WLR Daily, 23rd November 2011

Source: www.iclr.co.uk

HM Advocate v P – WLR Daily

HM Advocate v P [2011] UKSC 44; [2011] WLR (D) 290

“There was no absolute rule that evidence which had been obtained from an accused who had been questioned by police when he had not been given access to legal advice, but which existed independently of his answers, was inadmissible.”

WLR Daily, 6th October 2011

Source: www.iclr.co.uk

Ambrose v Harris (Procurator Fiscal, Oban) ; HM Advocate v M; HM Advocate v G – WLR Daily

Ambrose v Harris (Procurator Fiscal, Oban); HM Advocate v M; HM Advocate v G [2011] UKSC 43; [2011] WLR (D) 288

“In principle the line as to when access to legal advice had to be provided before a person suspected of a criminal offence was questioned by police should be drawn as from the moment when he had been taken into police custody, or his freedom of action had been significantly curtailed.”

WLR Daily, 6th October 2011

Source: www.iclr.co.uk

Cadder v HM Advocate (HM Advocate General for Scotland and JUSTICE intervening) – WLR Daily

Cadder v HM Advocate (HM Advocate General for Scotland and JUSTICE intervening) [2010] UKSC 43 SC; [2010] WLR(D) 268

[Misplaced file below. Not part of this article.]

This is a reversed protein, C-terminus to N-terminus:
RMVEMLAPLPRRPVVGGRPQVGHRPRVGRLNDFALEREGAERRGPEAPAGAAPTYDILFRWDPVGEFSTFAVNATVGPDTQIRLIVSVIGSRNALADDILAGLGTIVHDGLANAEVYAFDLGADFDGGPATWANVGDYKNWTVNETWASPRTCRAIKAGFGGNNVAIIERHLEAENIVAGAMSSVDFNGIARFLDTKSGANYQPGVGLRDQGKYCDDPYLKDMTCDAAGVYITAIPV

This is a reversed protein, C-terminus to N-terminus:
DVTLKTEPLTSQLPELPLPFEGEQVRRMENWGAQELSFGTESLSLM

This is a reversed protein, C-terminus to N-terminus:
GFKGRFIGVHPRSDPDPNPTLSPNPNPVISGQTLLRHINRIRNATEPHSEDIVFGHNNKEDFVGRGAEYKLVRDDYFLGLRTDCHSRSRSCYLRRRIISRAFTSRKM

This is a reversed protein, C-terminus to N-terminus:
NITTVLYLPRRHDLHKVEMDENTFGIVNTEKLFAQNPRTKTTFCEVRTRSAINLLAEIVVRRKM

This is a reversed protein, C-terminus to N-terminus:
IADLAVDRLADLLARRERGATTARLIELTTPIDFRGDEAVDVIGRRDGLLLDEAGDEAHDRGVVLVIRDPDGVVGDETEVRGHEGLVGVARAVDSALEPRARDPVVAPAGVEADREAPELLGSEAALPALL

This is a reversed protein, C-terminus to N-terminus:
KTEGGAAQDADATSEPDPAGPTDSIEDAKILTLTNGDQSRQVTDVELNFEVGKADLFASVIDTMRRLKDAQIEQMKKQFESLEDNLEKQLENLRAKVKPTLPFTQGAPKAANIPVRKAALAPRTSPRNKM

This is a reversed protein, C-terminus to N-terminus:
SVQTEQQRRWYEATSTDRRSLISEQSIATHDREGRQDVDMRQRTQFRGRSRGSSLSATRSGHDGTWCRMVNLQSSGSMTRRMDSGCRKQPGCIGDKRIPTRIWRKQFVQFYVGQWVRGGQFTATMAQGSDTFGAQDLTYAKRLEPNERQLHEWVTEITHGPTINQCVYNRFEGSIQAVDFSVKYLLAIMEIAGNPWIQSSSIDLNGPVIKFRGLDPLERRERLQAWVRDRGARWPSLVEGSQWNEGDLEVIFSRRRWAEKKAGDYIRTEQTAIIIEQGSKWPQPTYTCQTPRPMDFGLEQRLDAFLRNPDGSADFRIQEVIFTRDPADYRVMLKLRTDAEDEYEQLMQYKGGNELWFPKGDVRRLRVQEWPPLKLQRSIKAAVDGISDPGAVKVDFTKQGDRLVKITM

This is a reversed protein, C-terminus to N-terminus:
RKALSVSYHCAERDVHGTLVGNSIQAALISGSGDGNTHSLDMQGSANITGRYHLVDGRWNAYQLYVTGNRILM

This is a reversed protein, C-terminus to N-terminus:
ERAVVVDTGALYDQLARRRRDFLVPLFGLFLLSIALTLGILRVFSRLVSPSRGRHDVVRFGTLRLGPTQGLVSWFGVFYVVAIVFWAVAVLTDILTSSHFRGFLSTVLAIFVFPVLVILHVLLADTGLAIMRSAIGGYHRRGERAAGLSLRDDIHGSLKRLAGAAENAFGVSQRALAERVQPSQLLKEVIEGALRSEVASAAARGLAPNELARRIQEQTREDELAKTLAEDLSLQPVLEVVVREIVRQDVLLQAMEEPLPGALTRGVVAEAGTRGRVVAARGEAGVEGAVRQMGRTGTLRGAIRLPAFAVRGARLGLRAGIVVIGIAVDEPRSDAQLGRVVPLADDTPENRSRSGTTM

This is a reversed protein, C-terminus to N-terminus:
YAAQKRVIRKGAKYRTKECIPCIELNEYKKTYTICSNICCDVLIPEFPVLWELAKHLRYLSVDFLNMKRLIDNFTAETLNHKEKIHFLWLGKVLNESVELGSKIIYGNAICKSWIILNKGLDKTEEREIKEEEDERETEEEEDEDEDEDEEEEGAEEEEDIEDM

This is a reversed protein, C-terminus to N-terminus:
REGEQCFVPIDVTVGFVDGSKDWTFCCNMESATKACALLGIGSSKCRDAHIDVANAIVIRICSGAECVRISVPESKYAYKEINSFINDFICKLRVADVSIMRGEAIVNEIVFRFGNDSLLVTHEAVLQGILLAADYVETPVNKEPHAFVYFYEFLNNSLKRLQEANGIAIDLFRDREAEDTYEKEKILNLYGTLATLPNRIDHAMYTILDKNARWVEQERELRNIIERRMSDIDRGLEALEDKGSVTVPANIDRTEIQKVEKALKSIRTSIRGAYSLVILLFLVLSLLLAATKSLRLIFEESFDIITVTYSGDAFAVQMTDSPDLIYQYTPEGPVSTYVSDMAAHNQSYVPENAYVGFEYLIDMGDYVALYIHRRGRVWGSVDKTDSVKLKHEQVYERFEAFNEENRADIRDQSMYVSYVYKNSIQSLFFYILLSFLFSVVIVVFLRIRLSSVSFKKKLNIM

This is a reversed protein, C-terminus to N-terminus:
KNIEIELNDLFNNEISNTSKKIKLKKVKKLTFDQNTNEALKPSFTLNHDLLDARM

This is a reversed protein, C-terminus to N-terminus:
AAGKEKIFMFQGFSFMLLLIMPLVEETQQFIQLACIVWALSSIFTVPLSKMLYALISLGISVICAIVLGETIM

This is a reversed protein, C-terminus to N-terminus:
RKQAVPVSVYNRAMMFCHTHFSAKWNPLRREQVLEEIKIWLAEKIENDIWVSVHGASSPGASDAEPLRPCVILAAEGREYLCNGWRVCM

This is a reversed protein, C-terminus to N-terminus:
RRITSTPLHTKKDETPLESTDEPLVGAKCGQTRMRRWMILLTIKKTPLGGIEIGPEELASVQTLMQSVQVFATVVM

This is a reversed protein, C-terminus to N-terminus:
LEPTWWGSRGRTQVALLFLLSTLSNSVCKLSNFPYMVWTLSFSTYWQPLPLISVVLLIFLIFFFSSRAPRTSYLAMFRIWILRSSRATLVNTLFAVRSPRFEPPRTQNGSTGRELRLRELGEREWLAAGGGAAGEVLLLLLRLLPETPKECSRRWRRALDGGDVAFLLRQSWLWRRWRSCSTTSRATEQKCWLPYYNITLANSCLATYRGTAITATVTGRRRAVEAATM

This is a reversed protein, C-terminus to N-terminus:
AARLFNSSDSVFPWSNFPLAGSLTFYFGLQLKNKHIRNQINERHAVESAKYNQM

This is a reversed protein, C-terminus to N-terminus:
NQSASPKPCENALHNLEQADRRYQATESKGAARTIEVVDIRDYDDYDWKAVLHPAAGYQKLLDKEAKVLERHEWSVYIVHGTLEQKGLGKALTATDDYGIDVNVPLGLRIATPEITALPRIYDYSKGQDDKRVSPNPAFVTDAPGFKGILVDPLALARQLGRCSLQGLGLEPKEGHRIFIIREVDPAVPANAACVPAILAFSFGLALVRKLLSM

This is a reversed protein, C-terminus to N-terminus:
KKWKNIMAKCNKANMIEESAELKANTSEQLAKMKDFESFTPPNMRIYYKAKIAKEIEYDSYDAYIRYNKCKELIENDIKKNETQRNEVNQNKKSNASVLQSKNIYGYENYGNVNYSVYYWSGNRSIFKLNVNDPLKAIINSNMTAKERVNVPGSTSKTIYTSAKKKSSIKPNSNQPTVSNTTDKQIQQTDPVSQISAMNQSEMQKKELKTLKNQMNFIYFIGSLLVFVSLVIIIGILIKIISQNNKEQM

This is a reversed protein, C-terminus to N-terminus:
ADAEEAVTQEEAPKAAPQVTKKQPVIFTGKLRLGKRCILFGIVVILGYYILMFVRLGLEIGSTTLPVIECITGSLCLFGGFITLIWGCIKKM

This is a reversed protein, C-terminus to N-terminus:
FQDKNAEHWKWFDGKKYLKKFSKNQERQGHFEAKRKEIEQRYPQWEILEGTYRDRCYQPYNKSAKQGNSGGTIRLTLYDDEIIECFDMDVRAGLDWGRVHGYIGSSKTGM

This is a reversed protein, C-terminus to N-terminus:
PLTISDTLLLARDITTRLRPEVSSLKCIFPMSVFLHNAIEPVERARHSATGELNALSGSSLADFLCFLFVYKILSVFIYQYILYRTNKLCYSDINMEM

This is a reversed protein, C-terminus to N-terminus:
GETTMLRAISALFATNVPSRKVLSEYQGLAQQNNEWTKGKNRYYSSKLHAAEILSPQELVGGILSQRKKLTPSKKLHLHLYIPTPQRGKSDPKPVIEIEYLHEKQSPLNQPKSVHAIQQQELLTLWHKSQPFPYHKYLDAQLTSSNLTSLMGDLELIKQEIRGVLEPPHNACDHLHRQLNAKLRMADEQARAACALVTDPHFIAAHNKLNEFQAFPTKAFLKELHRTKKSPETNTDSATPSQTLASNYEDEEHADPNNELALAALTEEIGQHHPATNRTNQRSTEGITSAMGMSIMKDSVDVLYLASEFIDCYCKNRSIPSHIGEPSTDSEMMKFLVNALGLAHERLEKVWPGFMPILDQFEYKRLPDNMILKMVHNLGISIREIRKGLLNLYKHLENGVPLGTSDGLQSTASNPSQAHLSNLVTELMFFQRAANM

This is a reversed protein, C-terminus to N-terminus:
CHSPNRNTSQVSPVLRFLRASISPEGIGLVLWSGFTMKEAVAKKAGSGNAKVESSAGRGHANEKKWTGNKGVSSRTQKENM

“An accused’s rights would, in principle, be irretrievably prejudiced if incriminating statements made during police interrogation without access to a lawyer were admitted in evidence at trial. Accordingly, s 14 of the Criminal Procedure (Scotland) Act 1995 should be read and given effect so as to preclude the admission of such evidence, unless in the particular circumstances of the case there had been compelling reasons for restricting access to a lawyer.”

WLR Daily, 26th October 2010

Source: www.lawreports.co.uk

Please note once a case has been fully reported in one of the ICLR series the corresponding WLR Daily summary is removed.

Regina v Ibrahim and Others – Times Law Reports

Posted May 8th, 2008 in evidence, law reports, police interviews, terrorism by sally

Regina v Ibrahim and Others

Court of Appeal (Criminal Division)

“Evidence obtained during safety interviews held with a defendant in the absence of his solicitor was admissible at his subsequent trial subject to the ordinary principles governing a fair trial and excluding unfair evidence.”

The Times, 8th May 2008

Source: www.timesonline.co.uk

Please note the Times Law Reports are only available free on Times Online for 21 days from the date of publication.

R v Ibrahim and others – WLR Daily

Posted April 25th, 2008 in evidence, law reports, police interviews, terrorism by sally

R v Ibrahim and others [2008] EWCA Crim 880; [2008] WLR (D) 127

Evidence obtained during ‘safety’ interviews conducted with a defendant under the provisions of the Terrorism Act 2000 was admissible at his subsequent trial subject to the ordinary principles governing a fair trial, and the over-arching provisions in s 78 of the Police and Criminal Evidence Act 1984.”

WLR Daily, 25th April 2008

Source: www.lawreports.co.uk

Please note once a case has been fully reported in one of the ICLR series the corresponding WLR Daily summary is removed.